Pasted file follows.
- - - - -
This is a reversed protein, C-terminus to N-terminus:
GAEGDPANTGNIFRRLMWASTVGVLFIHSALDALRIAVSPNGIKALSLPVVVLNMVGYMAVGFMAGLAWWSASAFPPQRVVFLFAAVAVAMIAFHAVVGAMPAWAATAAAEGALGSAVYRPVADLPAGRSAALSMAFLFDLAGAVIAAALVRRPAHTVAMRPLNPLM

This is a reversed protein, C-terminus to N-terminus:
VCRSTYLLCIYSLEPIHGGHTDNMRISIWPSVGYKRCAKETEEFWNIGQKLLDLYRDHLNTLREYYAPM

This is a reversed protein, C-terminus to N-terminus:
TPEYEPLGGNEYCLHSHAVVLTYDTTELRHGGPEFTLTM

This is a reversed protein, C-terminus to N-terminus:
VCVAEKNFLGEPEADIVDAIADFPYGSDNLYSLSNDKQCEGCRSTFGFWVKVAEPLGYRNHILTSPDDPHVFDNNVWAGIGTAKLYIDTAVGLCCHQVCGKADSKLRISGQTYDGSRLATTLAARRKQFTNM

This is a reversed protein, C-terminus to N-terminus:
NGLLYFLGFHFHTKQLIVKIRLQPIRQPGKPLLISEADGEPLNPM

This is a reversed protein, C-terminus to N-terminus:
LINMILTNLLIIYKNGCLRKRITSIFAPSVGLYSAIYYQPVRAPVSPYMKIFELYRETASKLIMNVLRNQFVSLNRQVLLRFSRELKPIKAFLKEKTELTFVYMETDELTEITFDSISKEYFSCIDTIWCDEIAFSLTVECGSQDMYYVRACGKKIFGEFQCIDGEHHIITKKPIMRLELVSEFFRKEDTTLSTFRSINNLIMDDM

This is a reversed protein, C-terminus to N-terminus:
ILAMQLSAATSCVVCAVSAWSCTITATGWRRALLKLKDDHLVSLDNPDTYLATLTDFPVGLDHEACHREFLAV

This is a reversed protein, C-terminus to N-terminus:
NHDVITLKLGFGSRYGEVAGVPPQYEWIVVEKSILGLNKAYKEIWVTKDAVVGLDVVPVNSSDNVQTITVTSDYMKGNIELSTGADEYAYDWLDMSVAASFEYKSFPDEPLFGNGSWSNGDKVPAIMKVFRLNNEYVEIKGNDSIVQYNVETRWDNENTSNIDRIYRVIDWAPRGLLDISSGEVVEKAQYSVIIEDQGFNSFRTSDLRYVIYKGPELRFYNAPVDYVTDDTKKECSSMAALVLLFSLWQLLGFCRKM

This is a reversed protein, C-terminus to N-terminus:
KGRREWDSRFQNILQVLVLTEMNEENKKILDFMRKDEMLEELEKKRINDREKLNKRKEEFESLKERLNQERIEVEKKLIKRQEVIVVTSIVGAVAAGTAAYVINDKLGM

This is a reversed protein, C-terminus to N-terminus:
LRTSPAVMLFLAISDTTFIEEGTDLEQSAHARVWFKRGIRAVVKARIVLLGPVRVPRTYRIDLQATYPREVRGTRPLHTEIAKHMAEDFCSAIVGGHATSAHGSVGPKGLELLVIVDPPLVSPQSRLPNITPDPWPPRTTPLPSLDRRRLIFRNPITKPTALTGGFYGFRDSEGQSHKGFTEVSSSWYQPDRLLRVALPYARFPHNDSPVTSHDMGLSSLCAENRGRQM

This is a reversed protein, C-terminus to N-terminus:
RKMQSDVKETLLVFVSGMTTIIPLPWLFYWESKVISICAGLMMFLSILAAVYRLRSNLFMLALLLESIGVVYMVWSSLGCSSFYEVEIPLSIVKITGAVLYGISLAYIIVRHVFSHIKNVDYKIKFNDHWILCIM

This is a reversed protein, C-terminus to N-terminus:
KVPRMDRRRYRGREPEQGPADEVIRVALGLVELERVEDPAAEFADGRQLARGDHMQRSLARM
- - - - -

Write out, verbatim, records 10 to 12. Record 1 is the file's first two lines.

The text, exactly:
This is a reversed protein, C-terminus to N-terminus:
LRTSPAVMLFLAISDTTFIEEGTDLEQSAHARVWFKRGIRAVVKARIVLLGPVRVPRTYRIDLQATYPREVRGTRPLHTEIAKHMAEDFCSAIVGGHATSAHGSVGPKGLELLVIVDPPLVSPQSRLPNITPDPWPPRTTPLPSLDRRRLIFRNPITKPTALTGGFYGFRDSEGQSHKGFTEVSSSWYQPDRLLRVALPYARFPHNDSPVTSHDMGLSSLCAENRGRQM

This is a reversed protein, C-terminus to N-terminus:
RKMQSDVKETLLVFVSGMTTIIPLPWLFYWESKVISICAGLMMFLSILAAVYRLRSNLFMLALLLESIGVVYMVWSSLGCSSFYEVEIPLSIVKITGAVLYGISLAYIIVRHVFSHIKNVDYKIKFNDHWILCIM

This is a reversed protein, C-terminus to N-terminus:
KVPRMDRRRYRGREPEQGPADEVIRVALGLVELERVEDPAAEFADGRQLARGDHMQRSLARM